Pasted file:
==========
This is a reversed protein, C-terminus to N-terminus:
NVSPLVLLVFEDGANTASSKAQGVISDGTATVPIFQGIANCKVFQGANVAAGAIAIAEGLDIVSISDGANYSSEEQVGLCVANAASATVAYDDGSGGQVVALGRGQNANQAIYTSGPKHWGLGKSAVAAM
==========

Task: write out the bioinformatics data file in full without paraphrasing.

This is a reversed protein, C-terminus to N-terminus:
NVSPLVLLVFEDGANTASSKAQGVISDGTATVPIFQGIANCKVFQGANVAAGAIAIAEGLDIVSISDGANYSSEEQVGLCVANAASATVAYDDGSGGQVVALGRGQNANQAIYTSGPKHWGLGKSAVAAM